“The (Un)Plain Bible: New Religious Movements and Alternative Scriptures in Nineteenth Century America”
Willsky, Lydia. “The (Un)Plain Bible: New Religious Movements and Alternative Scriptures in Nineteenth Century America.” Nova Religio: The Journal of Alternative and Emergent Religions 17, no. 4 (2014): 13–36.
Willsky explores how Joseph Smith’s Book of Mormon, Eddy’s Science and Health, and Henry David Thoreau’s manuscript, Wild Fruits, were reactions to “the dogmatism of the Plain Bible ethos of American Protestantism” (15). The predominant 19th-century interpretation of the Bible as ‘plain’ meant its message, as particularly understood by Reformed and evangelical Protestant culture, was obvious and authoritatively, singularly true. “The best attempt to modify this notion was made by Mary Baker Eddy, for whom the Bible’s message was the Divine Science of mind healing” (15). Eddy sought to make biblical meaning even more plain by presenting “the science of real being” (Science and Health, 129) in her textbook to be read side-by-side with the Bible. “Her work stood as a commentary on the [Bible] text, or as a hermeneutic for reading the Bible based on her divine healing revelations” (24). Willsky’s conclusion is that by “extending the canon through their various scriptural contributions, however, they [Smith, Eddy, Thoreau] effectively denied that the Bible was a self-sufficient authority for its own truths, which were legion” (30). However, Eddy’s first tenet of Christian Science is: “As adherents of Truth, we take the inspired Word of the Bible as our sufficient guide to eternal Life” (Science and Health, 497).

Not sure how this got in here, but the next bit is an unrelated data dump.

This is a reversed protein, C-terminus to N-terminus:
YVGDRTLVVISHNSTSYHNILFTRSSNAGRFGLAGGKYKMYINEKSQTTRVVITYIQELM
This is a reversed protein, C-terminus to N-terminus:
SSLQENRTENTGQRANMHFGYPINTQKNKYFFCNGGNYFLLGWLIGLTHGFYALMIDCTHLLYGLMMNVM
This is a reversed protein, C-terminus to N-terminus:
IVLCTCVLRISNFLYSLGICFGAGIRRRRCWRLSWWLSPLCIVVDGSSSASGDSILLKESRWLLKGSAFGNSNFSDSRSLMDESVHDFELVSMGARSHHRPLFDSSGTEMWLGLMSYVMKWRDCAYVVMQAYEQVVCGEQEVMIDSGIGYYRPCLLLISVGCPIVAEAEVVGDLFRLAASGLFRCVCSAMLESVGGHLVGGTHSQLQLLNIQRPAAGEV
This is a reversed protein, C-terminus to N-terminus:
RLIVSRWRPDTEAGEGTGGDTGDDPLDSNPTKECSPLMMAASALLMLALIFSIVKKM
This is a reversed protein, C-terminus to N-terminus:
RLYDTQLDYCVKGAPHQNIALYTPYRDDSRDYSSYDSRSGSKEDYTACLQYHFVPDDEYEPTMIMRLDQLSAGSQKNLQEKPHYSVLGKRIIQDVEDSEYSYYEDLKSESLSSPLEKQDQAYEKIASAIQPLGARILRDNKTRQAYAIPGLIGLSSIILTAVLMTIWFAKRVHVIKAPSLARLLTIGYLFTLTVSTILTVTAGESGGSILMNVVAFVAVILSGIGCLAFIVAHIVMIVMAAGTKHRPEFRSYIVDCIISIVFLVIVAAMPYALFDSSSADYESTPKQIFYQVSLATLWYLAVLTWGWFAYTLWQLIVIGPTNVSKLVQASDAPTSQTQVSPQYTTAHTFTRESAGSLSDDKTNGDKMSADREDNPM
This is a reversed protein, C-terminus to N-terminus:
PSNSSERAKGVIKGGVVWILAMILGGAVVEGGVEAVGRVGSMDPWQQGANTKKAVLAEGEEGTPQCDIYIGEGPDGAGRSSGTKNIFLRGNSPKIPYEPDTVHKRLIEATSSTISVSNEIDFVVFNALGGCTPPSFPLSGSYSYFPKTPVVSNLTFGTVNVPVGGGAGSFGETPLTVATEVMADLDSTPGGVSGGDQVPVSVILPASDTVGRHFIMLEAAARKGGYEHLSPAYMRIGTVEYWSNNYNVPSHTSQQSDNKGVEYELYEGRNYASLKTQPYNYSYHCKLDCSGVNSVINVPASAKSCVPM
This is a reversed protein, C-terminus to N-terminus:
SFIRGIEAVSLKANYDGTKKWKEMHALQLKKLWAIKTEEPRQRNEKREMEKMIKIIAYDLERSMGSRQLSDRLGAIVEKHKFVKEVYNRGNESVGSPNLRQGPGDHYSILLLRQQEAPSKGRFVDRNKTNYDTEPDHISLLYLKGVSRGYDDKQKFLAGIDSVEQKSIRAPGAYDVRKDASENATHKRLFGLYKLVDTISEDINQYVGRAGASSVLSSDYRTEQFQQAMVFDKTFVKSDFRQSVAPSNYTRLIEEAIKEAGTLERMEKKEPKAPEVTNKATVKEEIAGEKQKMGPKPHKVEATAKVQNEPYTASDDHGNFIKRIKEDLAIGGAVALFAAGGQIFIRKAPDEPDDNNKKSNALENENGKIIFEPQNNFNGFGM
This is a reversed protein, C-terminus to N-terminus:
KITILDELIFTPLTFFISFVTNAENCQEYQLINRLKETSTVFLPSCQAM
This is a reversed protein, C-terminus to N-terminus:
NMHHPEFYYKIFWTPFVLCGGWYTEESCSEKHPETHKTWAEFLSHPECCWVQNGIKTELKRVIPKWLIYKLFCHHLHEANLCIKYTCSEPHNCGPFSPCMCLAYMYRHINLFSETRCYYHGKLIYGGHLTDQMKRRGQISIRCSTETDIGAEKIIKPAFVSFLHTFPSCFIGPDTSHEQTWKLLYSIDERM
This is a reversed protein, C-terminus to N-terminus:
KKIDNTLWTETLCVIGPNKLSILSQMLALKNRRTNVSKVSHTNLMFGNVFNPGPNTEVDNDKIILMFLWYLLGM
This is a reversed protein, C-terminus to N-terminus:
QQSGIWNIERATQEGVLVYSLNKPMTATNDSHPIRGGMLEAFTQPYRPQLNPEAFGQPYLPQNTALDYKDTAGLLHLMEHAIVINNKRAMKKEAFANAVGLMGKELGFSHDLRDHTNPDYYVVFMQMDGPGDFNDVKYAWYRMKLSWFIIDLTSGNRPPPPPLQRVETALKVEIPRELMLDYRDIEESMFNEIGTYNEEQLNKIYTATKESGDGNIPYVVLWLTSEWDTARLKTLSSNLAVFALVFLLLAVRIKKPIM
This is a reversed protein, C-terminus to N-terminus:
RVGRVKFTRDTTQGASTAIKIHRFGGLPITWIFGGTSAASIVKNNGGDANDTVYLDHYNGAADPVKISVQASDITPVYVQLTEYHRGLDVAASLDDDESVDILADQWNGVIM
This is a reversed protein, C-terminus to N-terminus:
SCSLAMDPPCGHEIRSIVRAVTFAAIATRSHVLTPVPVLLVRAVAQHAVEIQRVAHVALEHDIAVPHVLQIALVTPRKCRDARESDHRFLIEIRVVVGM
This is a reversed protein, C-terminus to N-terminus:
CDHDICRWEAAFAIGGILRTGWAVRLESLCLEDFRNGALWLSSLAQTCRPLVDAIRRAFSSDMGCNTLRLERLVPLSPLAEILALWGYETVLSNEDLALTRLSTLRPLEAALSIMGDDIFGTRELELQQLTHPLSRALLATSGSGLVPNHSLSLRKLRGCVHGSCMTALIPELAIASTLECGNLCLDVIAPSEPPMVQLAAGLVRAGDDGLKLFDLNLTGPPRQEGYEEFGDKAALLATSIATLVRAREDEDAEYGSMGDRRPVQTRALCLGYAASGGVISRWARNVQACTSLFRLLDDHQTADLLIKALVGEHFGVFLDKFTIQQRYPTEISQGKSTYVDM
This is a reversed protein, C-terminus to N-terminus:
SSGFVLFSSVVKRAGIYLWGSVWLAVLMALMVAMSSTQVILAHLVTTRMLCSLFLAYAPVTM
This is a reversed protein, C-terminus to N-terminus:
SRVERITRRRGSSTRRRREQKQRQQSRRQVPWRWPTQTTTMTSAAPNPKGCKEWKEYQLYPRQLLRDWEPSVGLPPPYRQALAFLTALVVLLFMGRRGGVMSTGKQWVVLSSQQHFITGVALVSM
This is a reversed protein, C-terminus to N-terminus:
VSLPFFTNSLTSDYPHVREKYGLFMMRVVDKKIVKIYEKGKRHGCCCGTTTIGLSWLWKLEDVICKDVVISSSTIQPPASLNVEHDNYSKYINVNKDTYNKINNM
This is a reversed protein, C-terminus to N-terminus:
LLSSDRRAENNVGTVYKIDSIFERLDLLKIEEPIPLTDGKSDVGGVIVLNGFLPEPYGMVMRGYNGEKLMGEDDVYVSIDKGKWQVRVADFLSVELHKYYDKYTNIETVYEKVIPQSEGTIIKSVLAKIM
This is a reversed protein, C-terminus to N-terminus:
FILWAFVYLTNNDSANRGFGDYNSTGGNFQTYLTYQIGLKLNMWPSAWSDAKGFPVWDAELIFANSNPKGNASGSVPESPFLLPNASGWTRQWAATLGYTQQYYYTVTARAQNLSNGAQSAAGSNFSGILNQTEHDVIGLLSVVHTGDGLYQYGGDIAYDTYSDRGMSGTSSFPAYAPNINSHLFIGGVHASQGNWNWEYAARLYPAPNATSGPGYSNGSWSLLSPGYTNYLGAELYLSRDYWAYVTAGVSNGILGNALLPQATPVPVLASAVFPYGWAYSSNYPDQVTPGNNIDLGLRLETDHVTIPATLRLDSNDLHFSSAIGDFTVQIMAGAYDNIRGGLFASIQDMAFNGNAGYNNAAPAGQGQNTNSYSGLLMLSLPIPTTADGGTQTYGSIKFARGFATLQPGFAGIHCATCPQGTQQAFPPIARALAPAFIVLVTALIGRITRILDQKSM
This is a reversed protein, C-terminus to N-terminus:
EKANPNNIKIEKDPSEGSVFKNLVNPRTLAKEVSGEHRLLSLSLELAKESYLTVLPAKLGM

Print ISSN: 1092-6690
Annotations related by category:
- Availability: Online - Academic Credentials or Fee
- Controversy: Theological Controversies
- Official Christian Science Publication: No
- People: Eddy, Mary Baker
- People: Thoreau, Henry David
- Publication Date: 2011-2020
- Resource Types: Article
- Subjects: Bible
- Subjects: Science and Health Book
- Subjects: Theology